It’s not enough to say, “OK, Jesus, you’re in charge now.”  The opportunity of faith does not begin and end with realizing that there is a God and it is not me.  The opportunity of faith is with us throughout, and it moves us to the shore when we recognize that Jesus is so much more than “in charge.”  Jesus reveals to us the height and depth and breadth of God’s love so that we become aware of the part we play.

I don’t think that we become any less opportunistic.  I think we just become more aware of the opportunities that reflect the heart of God.  And the heart of God is broken when we are broken.  The heart of God limits the powers of those that claim to have authority over life.  The heart of God inspires us to feed, love, and share well beyond our means – to “accomplish abundantly far more than all we can ask or imagine.” 

Sometimes we accomplish these things together.  Like when the shots rang out in the Grand Theater, and on the other side of town the Lafayette High Band closed their practice session by singing the hymn, “Precious Lord, Take My Hand.”
Precious Lord, take my hand,
Lead me on, let me stand,
I am tired, I am weak, I am worn;
Through the storm, through the night,
Lead me on to the light:
Take my hand, precious Lord,
Lead me home.

Sometimes we have work to do on our own, but I believe that everything we do impacts others and echoes in eternity.  One such echo was posted by John Petersen as he reflected on the loss of his friend, Jillian this week.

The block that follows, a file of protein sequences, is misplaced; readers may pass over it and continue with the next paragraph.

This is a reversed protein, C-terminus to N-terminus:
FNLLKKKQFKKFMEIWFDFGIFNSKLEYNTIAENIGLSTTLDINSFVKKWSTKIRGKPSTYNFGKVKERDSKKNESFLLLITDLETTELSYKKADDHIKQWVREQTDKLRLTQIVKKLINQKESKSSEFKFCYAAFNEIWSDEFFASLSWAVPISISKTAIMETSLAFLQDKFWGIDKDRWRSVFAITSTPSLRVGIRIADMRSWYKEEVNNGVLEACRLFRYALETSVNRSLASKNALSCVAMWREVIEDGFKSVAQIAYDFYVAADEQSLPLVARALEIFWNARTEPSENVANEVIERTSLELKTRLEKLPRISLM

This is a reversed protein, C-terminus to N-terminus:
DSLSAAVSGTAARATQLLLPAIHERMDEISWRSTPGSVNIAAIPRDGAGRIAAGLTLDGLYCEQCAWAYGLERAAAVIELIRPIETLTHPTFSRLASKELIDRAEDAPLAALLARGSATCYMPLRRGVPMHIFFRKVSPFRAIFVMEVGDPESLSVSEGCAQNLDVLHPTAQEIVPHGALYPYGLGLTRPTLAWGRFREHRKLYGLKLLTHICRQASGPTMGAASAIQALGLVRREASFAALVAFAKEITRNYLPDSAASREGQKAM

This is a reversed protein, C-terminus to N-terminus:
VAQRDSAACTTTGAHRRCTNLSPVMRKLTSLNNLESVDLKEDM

John wrote, “Do good work.  I remember reading those words in Jillian’s ‘Be You’ feature in 2012 and thinking about how well they embodied her, both personally and professionally.  I saw her as a sort of den mother to the growing community of young entrepreneurs and creative professionals in Lafayette over recent years.

I never told her I viewed her that way, but I wish I had; and I’m sure many others admired and respected her similarly.  She had a self-assuredness, wisdom, and clarity of thought that are rare—and it was clear within minutes of meeting her.

She was an inspiration for how to live well—how to create, and explore, and build something meaningful—to do good work, and do it joyfully.

I’m heartbroken.

I’m also determined to see Jillian’s legacy live on; that we continue to become the community she envisioned and helped to pioneer; that we all live the values she should still be here to demonstrate through her amazing example:

Be nice.  Do good work.  Try hard.  Listen.  Love.

If there is a solution for ending senseless acts like this one, those values are a good starting point for reaching it.”

Be nice.  Do good work.  Try hard.  Listen.  Love.  That sounds like the type of opportunistic behavior that Jesus demonstrated for his disciples.  Let us resolve to seek opportunities to demonstrate God’s love in all that we do.  Let us resolve to challenge systems of power that limit and destroy life!  Let us resolve to answer the questions of sin and evil with the expectation of God’s abundant love that is so big that even the scraps can fill you up!